Tuesday, March 15, 2011

"Snapper" cards on Auckland buses

I'm sorry to see NZ Bus and Auckland Transport wasting money on these smart card systems. They are a complete waste of money, imposed by a market ideology that has clearly failed to deliver the public transport services Auckland needs.

If anything they completely undermine any argument that private operators are more efficient or offer better value than a monopoly public transport provider. If we didn't have many private companies with diverse fares and ticketing systems, there would be nothing to "integrate". One transport system (like Toronto's TTC)  would allow a more rational way of composing fares across the system, completely eliminating the 'need' to spend hundreds of millions of dollars on systems to "integrate" anything. There would also be no need for profit.

Even worse for Auckland, Auckland Transport have mandated one expensive smart card system while one of the service providers, NZ Bus (Infratil on wheels) is insisting on providing its own, parallel smart card ("Snapper") system. NZ Bus should be told to get with the programme or get lost.

What could be done instead? Toronto use small metal tokens that last literally decades. Dirt cheap. Or you buy a daily "scratch" pass ($10 - for the entire system) or a weekly ($30 - for the entire system) or monthly ($120 for the entire system) plastic pass on a dumb card. It's transferable, so a friend can borrow it for lunch if they are going out and you're not. The full fare schedule is here. Compare this simple, clear list to the impossibly complex dog's breakfast of fares Aucklanders face when working out their bus fares (never mind trains and ferries).  To be fair, Auckland also sells weekly and monthly passes......from a very small number of places with very limited hours of operation...and Birkenhead Transport refuse to sell them at all. Again, private operators opting out and imposing inconvenience, waste and cost on users. For example:  my daughter has to take a bus ride into Britomart and back on the weekend as it isn't possible for her to buy a bus pass on the North Shore during the week. They aren't sold on the buses she rides and the handful of Northern Busway ticket offices aren't open at times, or on days, when she can get to one.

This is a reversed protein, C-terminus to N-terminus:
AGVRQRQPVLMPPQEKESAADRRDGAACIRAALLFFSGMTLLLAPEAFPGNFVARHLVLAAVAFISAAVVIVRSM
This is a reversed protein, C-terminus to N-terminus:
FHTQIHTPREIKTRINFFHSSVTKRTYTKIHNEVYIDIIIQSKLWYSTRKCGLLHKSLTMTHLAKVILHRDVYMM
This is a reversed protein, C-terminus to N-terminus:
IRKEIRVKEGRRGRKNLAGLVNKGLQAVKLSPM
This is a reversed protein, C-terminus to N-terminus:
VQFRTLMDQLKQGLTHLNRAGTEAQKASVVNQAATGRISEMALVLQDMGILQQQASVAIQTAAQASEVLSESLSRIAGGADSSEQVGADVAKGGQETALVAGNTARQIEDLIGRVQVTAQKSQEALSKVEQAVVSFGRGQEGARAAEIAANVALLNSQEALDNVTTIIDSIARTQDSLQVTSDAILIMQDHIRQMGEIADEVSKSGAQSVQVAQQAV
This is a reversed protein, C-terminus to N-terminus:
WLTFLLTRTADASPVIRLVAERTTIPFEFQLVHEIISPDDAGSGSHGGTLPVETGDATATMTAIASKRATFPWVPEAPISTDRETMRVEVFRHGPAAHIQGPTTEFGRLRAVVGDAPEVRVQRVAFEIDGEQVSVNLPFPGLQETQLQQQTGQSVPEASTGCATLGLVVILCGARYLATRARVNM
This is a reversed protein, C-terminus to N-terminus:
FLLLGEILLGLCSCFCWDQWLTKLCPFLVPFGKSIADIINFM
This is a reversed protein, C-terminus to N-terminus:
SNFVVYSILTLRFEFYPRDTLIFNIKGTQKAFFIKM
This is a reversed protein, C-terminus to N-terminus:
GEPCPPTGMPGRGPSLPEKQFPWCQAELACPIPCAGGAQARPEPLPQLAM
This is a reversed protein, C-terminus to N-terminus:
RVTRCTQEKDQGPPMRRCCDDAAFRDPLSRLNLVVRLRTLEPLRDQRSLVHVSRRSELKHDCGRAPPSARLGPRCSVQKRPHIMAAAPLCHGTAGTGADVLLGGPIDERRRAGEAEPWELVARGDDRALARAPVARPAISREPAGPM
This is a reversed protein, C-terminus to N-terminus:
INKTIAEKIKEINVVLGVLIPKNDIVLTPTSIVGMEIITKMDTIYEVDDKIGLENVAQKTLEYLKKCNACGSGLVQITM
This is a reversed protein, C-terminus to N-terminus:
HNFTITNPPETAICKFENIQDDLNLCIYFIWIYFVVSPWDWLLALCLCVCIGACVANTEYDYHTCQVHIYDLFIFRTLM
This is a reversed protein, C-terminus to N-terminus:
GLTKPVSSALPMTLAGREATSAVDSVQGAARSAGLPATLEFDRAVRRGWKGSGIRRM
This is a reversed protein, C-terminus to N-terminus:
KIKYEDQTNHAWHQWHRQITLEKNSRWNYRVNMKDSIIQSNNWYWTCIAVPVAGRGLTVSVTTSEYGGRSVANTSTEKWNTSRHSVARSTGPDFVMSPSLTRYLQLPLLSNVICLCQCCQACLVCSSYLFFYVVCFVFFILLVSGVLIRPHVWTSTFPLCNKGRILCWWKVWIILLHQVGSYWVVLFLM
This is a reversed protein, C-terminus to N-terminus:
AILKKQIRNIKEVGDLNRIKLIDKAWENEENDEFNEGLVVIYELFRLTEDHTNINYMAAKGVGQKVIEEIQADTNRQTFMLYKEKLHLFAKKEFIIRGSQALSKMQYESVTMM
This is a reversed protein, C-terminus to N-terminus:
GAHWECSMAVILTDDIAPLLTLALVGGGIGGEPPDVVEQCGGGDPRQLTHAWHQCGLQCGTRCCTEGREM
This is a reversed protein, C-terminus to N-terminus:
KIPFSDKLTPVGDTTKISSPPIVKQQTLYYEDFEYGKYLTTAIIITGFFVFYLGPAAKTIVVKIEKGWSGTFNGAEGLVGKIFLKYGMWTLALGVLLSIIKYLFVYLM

The ticketing system Toronto use is FAR cheaper than the vast sums mandated for Auckland...and certainly much better than having duplicate systems because one private operator - NZBus / Infratil - want to do it their own way and impose even more cost on the final result.....which users will have to pay for whether via taxes or fares or both. Even better, the TTC ticketing system can't break down as there is no machinery required to eyeball a pass with the day, week or month printed on it.

It's also worth noting that Canadians who buy transport passes are entitled to a tax credit from the Canadian federal government. Their government WANTS them to use public transport. They know it us much cheaper to subsidise a bus or train than to build and maintain a new road.

The state of Auckland's public transport is yet another example of a failed market ideology imposing cost and waste on both users and tax payers. But  like any religion or belief system, the market religion ignores all evidence it isn't actually delivering the goods. But for system users, walking 500 metres or a kilometre (often in the rain) between bus stops of various companies, paying princely sums for the privilege, that stands out like dog's balls.

Local politicians may be proud of the mess they have cobbled together, but travellers from around the world attending the Rugby World Cup this year will be shocked by how poor Auckland's public transport system is compared to those they are used to. Kiwis who have travelled overseas will know exactly what I mean.


  1. Actually Snapper is used across the Wellington region very successfully.
    Why does Auckland insist on a separate and different (and incompatible) system.

  2. skiwi: "Snapper" is owned by Infratil / NZBus, not Wellington Regional Council. I can easily understand a publicly accountable transport authority not wanting a payment system controlled by one of the companies tendering to provide transport services. It would be impossible to get rid of them if you were not happy with their performance. Bad enough that Auckland has been so soft they allowed NZBus to operate Snapper alongside the HOP system mandated for Auckland almost 2 years ago.


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